Maggie Craig’s writing catalogue includes highly-rated and very readable insights into the 1745 Jacobite Rebellion and Red Clydeside. It was only natural then, when David Innes and Maggie met that a political discussion would ensue.
I think the worst thing that happened to Britain was Margaret Thatcher. Someone tried to tell me that she had a human side. I said that I didn’t want to talk about Margaret Thatcher as we would fall out if we did.
I wouldn’t wish ill on anyone, but that’s one grave I would dance on because she skewed Britain. I’m not at all anti-English and I hate the Scottish nationalism that is, because that’s a divide and conquer thing.
I remember when she was in power and I was a tourist guide taking German visitors around and they would often say, “I really admire your Mrs Thatcher”, and I’d think, “I’m working, I must be careful here”, but I knew I was tired when I said, “We wouldn’t have had beggars in the street like we do now before Margaret Thatcher”. If you’ve got beggars in the street, there’s something seriously wrong with your society.
I was in Aberdeen for the book signing at Waterstones in October. It was about 6 o’ clock and I’d parked up Huntly Street way and I passed the Cyrenians where there was a crowd of mainly men. I thought, “It’s a soup kitchen! Here in the oil capital of Europe there are people queuing up for a bowl of soup”. You wonder if there shouldn’t be a levy on the oil companies – they haven’t really done much for Aberdeen, have they? They haven’t really left any sort of cultural development behind them.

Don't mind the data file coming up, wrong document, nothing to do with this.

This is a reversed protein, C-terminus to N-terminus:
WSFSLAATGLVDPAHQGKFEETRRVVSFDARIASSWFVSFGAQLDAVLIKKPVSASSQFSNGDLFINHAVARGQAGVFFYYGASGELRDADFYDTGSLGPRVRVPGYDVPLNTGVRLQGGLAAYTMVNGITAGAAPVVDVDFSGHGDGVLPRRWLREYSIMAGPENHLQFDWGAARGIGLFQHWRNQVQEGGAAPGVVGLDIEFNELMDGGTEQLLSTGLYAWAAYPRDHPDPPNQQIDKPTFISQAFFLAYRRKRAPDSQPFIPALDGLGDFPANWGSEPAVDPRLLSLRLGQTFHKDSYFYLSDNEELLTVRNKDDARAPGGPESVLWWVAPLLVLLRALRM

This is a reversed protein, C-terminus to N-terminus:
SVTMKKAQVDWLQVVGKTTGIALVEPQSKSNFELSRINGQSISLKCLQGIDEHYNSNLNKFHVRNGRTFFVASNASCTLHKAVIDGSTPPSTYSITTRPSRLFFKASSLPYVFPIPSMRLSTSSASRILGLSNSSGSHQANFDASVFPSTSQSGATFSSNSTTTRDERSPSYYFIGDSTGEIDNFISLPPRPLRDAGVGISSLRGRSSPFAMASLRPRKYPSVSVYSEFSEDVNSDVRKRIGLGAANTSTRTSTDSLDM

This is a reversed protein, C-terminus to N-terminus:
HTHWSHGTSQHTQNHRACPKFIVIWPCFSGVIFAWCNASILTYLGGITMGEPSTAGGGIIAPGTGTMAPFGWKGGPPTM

I think people don’t realise that they themselves have power. Maybe the one blessing of the financial crisis is that people who have been turned into consumers may think again. Shopping centres are the new cathedrals, and it’s almost become like ‘Brave New World’ where people just have to get the latest model of phone. It used to be that you just worked and didn’t have the money to buy the goods you produced, but now we’ve got this circle where you can buy all these goods; but do we need them all?
There’s nothing wrong with honest trade. We need oil to keep our houses powered. I don’t want to go back to candles, to that simple greeny thing. I think I’m quite anti-green and that there’s quite a Fascist strand in a lot of green thought. I went to see the Trump development.
I know people don’t like him and his ways, but I was quite impressed by the people telling us what they were going to do. I thought, “That means I can get down to those dunes where I couldn’t get down before when Menie was a shooting estate”. I’m horrified too, by how we’re being forced to accept windfarms, industrialising the countryside. It’s just people making a buck, little to do with greenness.
I believed in that and now it’s been destroyed. Now it’s been shown to be brutal
I suppose there have been entrepreneurs who have had social consciences but then they claw their way over everyone else. I don’t know the full story of Andrew Carnegie, but I don’t suppose he was lily-white as he made his way up the greasy pole.
I do think there is a ‘zeitgeist’ thing going on, where people are saying that we ought to think about society and community. I slightly despair of the anti-capitalist protestors because they don’t seem to know what they want, what they’re in favour of. It seems a bit vague and woolly. Someone said it was irrelevant that they went to Starbucks to buy their coffee, but to me that’s an issue.